The scene: Darlene's Drift, a small partially defended medieval tourist attraction in Kent. A large tent has been erected near the aviary. Inside are hiding a handful of brave events staff from Leeds Castle, some archaeologists and a large Henry VIIIth look-a-like who for some reason is now pretending to be an archaeologist himself. Enter a blood stained sentry.
Sentry: The lookouts have just got back from the car park and they report...
Lt Darlene Chard: (Stanley Baker - for tis he) What do they report?
Sentry: They report - kids, Sir. Farsands of 'em.
Lt Darlene: Gad!
Sentry: Some of 'em armed wiv spades...
Lt Darlene: Do you know what this means?
Lt Helen Bromhead: (Michael Caine, for tis he) You're off somewhere, aren't you...
Lt Darlene: Caribbean Cruise here I come!
Lt Helen: Don't shoot till you see the whites of their eyes!
Rev Jean Beaton: (Jack Hawkins, for tis he) What if they keep their eyes shut?
Archaeologist Mike Farley: (Ulla Jacobson, for tis she) They might win.
You get the idea. It was such a brilliantly simple idea to get children interested in archaeology. You get a big marquee, you pop in some large sandpits, you fill them with sand and pop in various shards of Roman Pottery from a local dig and let the children excavate them. They then present their finds to local professional archaeologists who help them clean the items and then date them. Also on hand are some metal detector dudes who take the children and their parents out into the fields locally and show them how they make their discoveries. The response from the public was overwhelming. After a fairly placid start to the week on Saturday and Sunday, all hell broke loose on Monday and Tuesday. On the Tuesday we had nearly 3,200 people into the Castle and grounds. It truly was like a scene from Zulu. The children would clear out one of the sandpits and we'd go about re stocking it with pottery for them to find and they would be poised around us, clutching trowels to their sweaty palms, shoulders hunched over like vultures. As soon as we said go they'd leap in like Lions on a gazelle, sand flying in all directions.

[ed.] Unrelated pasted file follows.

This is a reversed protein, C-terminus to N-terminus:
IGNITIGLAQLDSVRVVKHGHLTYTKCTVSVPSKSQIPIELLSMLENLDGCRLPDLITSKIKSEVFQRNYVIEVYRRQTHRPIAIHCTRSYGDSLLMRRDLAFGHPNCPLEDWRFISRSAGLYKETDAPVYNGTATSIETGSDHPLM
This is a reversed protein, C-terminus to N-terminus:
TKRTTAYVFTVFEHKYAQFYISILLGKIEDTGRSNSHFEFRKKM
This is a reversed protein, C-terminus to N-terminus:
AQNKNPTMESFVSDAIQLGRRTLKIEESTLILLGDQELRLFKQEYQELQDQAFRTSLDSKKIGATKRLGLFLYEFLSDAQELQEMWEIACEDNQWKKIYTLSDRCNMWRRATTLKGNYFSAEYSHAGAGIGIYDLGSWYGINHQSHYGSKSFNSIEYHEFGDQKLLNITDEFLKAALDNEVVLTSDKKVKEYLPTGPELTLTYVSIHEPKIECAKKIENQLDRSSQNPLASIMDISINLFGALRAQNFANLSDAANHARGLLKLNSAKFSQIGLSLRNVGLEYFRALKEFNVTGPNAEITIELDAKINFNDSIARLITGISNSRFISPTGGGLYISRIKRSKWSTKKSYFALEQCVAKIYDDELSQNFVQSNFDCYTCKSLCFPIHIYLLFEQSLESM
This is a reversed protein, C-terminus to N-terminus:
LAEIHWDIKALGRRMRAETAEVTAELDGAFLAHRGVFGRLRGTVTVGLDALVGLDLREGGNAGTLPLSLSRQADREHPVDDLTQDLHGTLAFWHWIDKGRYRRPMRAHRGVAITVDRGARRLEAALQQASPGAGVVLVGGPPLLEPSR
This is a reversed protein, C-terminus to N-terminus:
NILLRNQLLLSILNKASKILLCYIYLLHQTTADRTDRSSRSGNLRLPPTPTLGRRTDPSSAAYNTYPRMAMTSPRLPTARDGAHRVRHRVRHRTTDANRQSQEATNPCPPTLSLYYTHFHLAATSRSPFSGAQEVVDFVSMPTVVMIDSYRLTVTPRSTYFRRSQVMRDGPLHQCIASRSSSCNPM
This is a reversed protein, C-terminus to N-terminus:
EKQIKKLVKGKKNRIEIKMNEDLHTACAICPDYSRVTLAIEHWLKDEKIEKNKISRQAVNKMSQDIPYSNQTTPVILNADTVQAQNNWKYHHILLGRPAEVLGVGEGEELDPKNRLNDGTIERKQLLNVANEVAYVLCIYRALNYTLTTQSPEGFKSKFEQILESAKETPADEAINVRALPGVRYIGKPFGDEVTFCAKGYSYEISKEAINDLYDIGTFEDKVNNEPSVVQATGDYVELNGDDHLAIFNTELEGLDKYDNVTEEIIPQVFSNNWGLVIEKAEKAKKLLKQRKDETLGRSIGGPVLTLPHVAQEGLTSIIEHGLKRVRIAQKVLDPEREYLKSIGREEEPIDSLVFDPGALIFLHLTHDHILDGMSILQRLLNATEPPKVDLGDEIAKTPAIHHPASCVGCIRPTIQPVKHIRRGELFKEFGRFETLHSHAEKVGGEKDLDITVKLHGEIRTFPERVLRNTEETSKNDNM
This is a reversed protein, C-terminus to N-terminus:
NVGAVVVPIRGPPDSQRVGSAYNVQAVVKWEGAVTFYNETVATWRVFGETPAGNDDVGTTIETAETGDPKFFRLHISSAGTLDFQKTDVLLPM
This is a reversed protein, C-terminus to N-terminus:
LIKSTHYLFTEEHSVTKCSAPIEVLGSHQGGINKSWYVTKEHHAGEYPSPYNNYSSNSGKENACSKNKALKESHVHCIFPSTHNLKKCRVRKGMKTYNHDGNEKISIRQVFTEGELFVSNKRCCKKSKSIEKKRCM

It was great to be working back with Jean Beaton, Darlene Cavill, Lynn, Helen Budd and all the old familiar faces from so many other times at Leeds Castle. The archaeologists were from Kent and were headed up by Dr Paul Wilkinson, a lovely amiable chap and easy to talk to. The metal detectorists were nice as well, even if one or two were a little grumpy, but then so would you be spending half your time burying old coins and the other half digging them up for the children. Amanda and James came down and joined me on the second Saturday, and James now wants a metal detector for himself. He also took part in the falconry display show and once more showed his skill for a quick comic reply, even for a six year old. I'd asked Mark Brattle, the falconer, to pick James for the audience participation part of the show. He duly picked out James and did his usual questions, what's your name, how old are you, etc. He then asked James if he knew why he was in the display area. James replied "because you asked me", which duly brought the house down.
The biggest news of the week was when there was stirring from the detectorists that they had found something "big". One of them came down from scanning in the vineyard with a dirt covered jewelled ring in his hand. He reckoned it was "old", possibly Elizabethan. It was shown to all the other metal detectors who agreed it was old and interesting. So Paul Wilkinson had a look and reckoned it was old and interesting. So it was decided to spread the news of this amazing find and contact was made with the British Museum. They were very excited and dispatched someone immediately. A young lady arrived who studied the ring and was equally excited that it was old and interesting, and almost definitely Elizabethan. Everyone was really excited and proud of such a cool find. Everyone was slightly less excited and proud when it was pointed out by one of the groundsmen at the Castle that the ring was actually a reproduction for sale in the Castle shop for £1.80 and had probably been dropped in the vineyard by a customer a year or so back. Suddenly everyone agreed that we had never been fooled in the first place and no one ever thought it was really old.
It was a hectic but fun nine days and it was, as ever lovely to be back at Leeds Castle. I drove home on the Sunday evening and have had a lovely restful day today, getting over the rigours of the week just gone. Tomorrow I am in Coleford, Gloucestershire for a return to Coalway Junior again.